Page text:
The Big Decision

The time for the “big decision” for high school seniors is quickly approaching. For those who have been accepted to more than one college, it will soon be time to make the final choice.

Now is a good time to visit or re-visit the campuses and surrounding areas of the colleges you are considering. It is time to ask and get answers to any final questions. Here are some things to consider:

  •  Academics – Review the core curriculum courses and the required and available courses in likely majors and minors. Consider class size; opportunities for internships, research, a senior project, and travel abroad; accessibility to professors, and support in finding a job and/or graduate school when you finish your undergraduate studies.
  • Social – Consider school environment (e.g., location, size, weather, distance from home), as well as your social, political, extra-curricular and religious needs.
  • Financial – Know how much tuition, room and board, books, travel, and miscellaneous expenses will cost. Make sure you understand your financial aid package, including how much you will need to pay back each month on loans and how long it will take you to pay back those loans.

What other tips would you give high school seniors faced with the big decision?

Five Things for High School Seniors To Do Now

For high school seniors, college application deadlines are just around the corner. Here are five things to do now, to be ready for fall application deadlines.

1. Finalize the college list and know the due dates. Generally, I recommend that students apply to no more than nine colleges, including stretch, match and safe schools. College application deadlines vary, and some schools have application due dates as early as October. For each school on your final college list, decide whether to apply early decision, early action or regular decision. Record the application and financial aid due dates.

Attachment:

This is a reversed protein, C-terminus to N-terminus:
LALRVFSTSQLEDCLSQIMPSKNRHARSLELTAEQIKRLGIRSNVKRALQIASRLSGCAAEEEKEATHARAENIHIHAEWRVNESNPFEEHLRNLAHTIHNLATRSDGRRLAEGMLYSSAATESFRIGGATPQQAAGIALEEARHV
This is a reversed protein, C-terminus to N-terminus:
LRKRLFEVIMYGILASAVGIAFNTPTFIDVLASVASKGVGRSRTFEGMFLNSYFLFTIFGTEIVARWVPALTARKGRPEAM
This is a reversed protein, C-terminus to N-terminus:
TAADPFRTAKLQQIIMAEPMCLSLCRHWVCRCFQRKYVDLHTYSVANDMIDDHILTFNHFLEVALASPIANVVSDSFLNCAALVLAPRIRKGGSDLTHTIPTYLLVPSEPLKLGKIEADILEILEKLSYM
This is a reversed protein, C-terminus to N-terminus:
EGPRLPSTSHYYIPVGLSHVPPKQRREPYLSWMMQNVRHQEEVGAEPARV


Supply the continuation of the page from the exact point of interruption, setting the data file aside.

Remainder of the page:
2. Schedule Fall tests. If you haven’t taken the SAT or ACT, or want to take them again, check that the scores will be available by the college due dates, and then register. October is often the last test date that will be scored in time.

3. Schedule college visits. Many colleges use “enthusiasm to attend” as one of their admissions criteria. Visiting is an excellent way to demonstrate your enthusiasm and to learn more about the college. If possible, schedule an interview when you visit.  You may be able visit some colleges that are in session, before high school resumes. 

4. Get teacher recommendations. If you did not ask teachers for recommendations in the Spring, do it as soon as school starts. Notify your guidance counselor if you will be applying to schools early admission, since they also need to prepare a recommendation and get other materials ready for your applications.

5. Finish applications, including essays early. Your applications are critical and should be treated as such. Your essays will take time to write and revise.  Plan enough time to revise each essay three or four times.  Make sure to proofread your applications, including essays carefully.

University Of Georgia (Athens, Georgia)

 On Friday, I had lunch with the NJ representative for the University of Georgia (UGA), along with about ten other college admissions consultants. I thought I’d share some of what I heard about University of Georgia:

  • If you are thinking of applying, make sure to take at least 4 years of science in high school. This is a requirement.
  •  If you are planning to apply Early Action (EA), don’t get caught snoozing. The EA application is due on October 15th.
  • Thirty per cent of students are from outside of Georgia. It isn’t easier or harder to get in if you are from outside of Georgia.
  • The Foundation Fellowship provides about 20 students a year with a significant scholarship, opportunities for study abroad, research, conference participation and enrichment (e.g., Honors program, seminars, mentoring). For out-of-state students this translates to a $15,700 stipend (in addition to a Regents Out-of-State Tuition Waiver). If you are interested in this opportunity you must apply for it by November 1.
  • Out of state students who study abroad, pay in-state tuition that semester.
  • Athens, where the college is located, is a college town of a 100,000 with a big music scene, about 60 miles from Atlanta